America’s Housing Market Crisis

High inflation and rising borrowing costs are rapidly pushing the United States housing market into a recession, says Megan Henney, a reporter for FOX Business.

According to the latest National Association of Home Builders/Wells Fargo Housing Market Index readings, sentiments about the housing market are low. The gauge fell for an eighth consecutive month to 49, making the current numbers the weakest since the 2008 housing crisis. Just one year ago, the index stood at 80 after hitting a 35-year high in November 2020. But the days of city-dwellers rushing to the suburbs are long gone. Recently released economic data, Henney notes, shows that the housing sector is slowing rapidly. Home builders are less confident than ever in the industry and are pulling out of construction projects while buyers are canceling home sales faster than ever. Additionally, 30-year fixed-rate mortgages have shot up 5.66%, according to lender Freddie Mac, almost twice as high as the year-over-year comparison.

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Buyers should remember that the current housing recession isn't a recession in home prices, says Lawrence Yun, Chief Economist for the National Association of Realtors. It's a mix of low inventories and high prices, as nearly 40% of homes are taken at the full list price, and many are purchased over asking.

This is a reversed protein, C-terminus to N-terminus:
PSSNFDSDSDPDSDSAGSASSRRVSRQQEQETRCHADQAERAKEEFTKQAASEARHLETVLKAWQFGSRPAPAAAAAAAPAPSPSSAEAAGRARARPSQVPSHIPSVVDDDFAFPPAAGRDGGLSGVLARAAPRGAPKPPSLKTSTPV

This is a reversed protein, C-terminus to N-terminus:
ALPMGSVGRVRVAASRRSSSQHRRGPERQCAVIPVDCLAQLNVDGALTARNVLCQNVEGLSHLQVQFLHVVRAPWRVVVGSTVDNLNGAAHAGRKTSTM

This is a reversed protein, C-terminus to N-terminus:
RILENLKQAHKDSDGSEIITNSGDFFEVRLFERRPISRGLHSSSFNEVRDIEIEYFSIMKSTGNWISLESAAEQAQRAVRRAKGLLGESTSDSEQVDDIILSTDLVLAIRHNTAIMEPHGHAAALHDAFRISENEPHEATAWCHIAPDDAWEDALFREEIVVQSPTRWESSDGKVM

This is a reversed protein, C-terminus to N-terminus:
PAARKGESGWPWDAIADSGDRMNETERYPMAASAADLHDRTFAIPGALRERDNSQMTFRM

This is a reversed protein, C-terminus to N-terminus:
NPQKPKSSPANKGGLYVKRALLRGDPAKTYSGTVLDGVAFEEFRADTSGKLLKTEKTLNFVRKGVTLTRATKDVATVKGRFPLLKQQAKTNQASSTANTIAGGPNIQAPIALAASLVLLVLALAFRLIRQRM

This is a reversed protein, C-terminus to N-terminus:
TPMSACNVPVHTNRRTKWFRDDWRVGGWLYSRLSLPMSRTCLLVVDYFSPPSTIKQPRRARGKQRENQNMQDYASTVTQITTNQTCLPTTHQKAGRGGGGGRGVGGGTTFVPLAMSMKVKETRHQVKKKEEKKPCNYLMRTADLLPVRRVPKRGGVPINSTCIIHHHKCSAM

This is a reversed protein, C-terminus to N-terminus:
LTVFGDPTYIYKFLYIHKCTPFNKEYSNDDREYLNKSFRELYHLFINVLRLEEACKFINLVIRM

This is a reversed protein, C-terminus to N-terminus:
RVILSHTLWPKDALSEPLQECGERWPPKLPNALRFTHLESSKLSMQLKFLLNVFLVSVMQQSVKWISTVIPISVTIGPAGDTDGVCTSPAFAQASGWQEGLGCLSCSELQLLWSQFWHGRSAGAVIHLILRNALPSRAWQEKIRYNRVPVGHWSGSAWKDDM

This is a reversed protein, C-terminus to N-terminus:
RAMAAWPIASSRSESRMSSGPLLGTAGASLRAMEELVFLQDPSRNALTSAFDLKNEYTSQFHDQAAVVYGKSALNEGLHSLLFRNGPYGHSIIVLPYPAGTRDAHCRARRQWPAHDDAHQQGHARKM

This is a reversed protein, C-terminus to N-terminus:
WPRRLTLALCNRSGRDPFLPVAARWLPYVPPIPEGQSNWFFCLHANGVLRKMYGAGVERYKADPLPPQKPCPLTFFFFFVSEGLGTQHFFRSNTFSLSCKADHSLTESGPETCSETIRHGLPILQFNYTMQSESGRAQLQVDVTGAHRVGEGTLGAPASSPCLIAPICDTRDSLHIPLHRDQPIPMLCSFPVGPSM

The housing sector's weakness, Henney said, is indicative of problems in other parts of the economy. As spending on housing accounts for around 18% of America's gross domestic product (GDP), the Federal government's hope is that this is not a harbinger of things to come.

"While higher interest rates, slower growth, and softer labor market conditions will bring down inflation, they will also bring some pain to households," Fed Chairman Jerome Powell said in a speech recently. "These are the unfortunate costs of reducing inflation."